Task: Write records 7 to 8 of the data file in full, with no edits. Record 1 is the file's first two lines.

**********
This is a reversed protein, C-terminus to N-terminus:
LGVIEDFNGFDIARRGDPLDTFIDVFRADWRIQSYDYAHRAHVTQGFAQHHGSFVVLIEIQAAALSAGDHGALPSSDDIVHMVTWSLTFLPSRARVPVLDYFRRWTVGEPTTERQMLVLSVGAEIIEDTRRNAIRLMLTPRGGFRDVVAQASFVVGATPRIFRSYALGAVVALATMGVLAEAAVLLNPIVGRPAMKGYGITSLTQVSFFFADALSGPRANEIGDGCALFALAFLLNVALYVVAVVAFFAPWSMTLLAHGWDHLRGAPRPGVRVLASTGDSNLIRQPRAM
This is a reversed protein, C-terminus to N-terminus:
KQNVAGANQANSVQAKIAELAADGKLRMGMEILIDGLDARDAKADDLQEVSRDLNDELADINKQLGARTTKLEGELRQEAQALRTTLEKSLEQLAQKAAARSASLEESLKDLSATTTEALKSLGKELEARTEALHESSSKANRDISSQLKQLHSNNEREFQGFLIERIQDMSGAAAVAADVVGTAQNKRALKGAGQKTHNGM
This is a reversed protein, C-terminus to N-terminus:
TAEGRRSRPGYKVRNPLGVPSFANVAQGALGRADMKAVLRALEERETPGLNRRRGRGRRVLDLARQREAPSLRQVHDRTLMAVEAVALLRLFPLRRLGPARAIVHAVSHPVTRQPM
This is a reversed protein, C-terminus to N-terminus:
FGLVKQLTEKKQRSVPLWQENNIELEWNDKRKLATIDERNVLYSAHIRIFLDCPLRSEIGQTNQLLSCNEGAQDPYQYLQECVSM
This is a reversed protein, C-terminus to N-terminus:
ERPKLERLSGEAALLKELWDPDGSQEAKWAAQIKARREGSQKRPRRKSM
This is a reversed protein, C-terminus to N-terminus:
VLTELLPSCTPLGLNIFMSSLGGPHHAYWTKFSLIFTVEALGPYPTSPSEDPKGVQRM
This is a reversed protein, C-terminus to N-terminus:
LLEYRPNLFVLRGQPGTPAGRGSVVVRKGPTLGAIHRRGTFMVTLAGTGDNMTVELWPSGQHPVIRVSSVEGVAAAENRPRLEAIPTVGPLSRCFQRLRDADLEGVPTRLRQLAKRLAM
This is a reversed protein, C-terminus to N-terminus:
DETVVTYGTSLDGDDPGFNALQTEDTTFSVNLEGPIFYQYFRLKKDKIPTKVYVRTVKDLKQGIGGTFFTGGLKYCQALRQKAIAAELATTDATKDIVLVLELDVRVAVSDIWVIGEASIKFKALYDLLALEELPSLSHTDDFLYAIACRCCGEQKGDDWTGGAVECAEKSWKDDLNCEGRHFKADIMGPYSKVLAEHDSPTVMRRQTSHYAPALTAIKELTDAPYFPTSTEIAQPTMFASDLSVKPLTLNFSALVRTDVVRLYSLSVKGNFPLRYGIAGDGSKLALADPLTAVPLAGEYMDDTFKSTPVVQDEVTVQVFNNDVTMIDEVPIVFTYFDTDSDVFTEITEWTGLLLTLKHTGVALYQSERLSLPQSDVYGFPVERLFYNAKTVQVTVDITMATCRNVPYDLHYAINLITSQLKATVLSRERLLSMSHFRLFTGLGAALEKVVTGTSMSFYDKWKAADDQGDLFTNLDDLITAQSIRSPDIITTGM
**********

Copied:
This is a reversed protein, C-terminus to N-terminus:
LLEYRPNLFVLRGQPGTPAGRGSVVVRKGPTLGAIHRRGTFMVTLAGTGDNMTVELWPSGQHPVIRVSSVEGVAAAENRPRLEAIPTVGPLSRCFQRLRDADLEGVPTRLRQLAKRLAM
This is a reversed protein, C-terminus to N-terminus:
DETVVTYGTSLDGDDPGFNALQTEDTTFSVNLEGPIFYQYFRLKKDKIPTKVYVRTVKDLKQGIGGTFFTGGLKYCQALRQKAIAAELATTDATKDIVLVLELDVRVAVSDIWVIGEASIKFKALYDLLALEELPSLSHTDDFLYAIACRCCGEQKGDDWTGGAVECAEKSWKDDLNCEGRHFKADIMGPYSKVLAEHDSPTVMRRQTSHYAPALTAIKELTDAPYFPTSTEIAQPTMFASDLSVKPLTLNFSALVRTDVVRLYSLSVKGNFPLRYGIAGDGSKLALADPLTAVPLAGEYMDDTFKSTPVVQDEVTVQVFNNDVTMIDEVPIVFTYFDTDSDVFTEITEWTGLLLTLKHTGVALYQSERLSLPQSDVYGFPVERLFYNAKTVQVTVDITMATCRNVPYDLHYAINLITSQLKATVLSRERLLSMSHFRLFTGLGAALEKVVTGTSMSFYDKWKAADDQGDLFTNLDDLITAQSIRSPDIITTGM